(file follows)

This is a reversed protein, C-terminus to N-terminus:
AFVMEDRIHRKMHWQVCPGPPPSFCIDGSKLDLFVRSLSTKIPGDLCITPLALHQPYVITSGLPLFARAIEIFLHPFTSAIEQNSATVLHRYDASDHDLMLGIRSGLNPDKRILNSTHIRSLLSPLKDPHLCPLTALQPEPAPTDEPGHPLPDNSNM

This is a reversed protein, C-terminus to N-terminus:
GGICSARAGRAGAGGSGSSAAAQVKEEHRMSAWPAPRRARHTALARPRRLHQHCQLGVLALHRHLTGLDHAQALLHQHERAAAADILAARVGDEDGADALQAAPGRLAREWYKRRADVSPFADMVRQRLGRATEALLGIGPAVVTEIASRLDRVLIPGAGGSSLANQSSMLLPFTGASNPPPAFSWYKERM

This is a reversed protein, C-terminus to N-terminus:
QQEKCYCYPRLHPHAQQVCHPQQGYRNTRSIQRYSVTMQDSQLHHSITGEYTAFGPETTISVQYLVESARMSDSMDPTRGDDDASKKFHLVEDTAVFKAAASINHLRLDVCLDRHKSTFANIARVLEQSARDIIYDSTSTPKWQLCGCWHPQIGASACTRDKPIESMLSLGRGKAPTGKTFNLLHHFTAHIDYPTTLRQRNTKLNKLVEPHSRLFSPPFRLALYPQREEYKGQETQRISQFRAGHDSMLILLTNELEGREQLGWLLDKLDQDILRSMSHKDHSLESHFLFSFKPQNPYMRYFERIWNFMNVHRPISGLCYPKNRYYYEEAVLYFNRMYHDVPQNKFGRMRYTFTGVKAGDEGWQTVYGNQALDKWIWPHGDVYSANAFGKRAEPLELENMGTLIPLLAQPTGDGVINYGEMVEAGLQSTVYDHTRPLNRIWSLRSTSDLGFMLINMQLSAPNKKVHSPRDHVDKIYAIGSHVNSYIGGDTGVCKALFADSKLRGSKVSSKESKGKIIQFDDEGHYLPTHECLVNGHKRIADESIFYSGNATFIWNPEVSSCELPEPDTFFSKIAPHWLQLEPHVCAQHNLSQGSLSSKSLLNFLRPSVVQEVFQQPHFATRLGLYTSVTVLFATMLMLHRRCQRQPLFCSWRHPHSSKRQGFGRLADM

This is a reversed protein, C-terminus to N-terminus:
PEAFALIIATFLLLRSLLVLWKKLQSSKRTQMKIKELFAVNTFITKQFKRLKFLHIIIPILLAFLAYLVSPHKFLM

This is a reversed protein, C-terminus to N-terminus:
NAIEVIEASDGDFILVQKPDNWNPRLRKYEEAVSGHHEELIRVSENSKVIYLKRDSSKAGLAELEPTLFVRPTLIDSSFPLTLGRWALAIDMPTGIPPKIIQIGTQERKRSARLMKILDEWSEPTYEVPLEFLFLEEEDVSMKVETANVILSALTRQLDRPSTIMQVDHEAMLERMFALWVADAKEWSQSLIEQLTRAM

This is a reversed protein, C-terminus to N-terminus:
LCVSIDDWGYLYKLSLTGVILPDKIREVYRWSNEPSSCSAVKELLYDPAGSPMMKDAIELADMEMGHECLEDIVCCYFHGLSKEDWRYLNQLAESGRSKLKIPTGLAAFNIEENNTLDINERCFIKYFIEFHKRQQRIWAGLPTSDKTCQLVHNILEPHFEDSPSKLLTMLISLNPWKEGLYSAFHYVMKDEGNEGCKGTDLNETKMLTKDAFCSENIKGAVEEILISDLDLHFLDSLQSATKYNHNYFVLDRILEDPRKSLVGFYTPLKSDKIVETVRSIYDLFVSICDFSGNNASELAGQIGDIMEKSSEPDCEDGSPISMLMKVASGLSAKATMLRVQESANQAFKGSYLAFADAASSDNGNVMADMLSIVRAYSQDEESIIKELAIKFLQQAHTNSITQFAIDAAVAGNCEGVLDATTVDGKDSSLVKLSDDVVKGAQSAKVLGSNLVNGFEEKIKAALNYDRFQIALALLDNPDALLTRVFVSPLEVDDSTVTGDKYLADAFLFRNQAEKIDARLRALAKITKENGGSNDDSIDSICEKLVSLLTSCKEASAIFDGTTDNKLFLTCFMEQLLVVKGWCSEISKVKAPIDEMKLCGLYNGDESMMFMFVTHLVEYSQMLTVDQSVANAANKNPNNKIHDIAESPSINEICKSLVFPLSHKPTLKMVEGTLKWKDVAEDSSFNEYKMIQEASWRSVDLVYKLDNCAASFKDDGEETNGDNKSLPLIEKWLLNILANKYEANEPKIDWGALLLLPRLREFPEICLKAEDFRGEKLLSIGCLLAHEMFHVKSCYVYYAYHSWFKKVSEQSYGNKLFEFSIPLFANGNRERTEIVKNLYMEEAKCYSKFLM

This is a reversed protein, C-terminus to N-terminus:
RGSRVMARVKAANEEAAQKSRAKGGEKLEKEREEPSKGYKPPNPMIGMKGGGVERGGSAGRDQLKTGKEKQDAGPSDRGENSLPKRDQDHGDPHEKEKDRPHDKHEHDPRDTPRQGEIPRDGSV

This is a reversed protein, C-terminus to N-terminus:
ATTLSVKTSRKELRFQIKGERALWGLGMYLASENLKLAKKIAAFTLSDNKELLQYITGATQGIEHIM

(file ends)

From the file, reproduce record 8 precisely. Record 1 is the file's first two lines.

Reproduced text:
This is a reversed protein, C-terminus to N-terminus:
ATTLSVKTSRKELRFQIKGERALWGLGMYLASENLKLAKKIAAFTLSDNKELLQYITGATQGIEHIM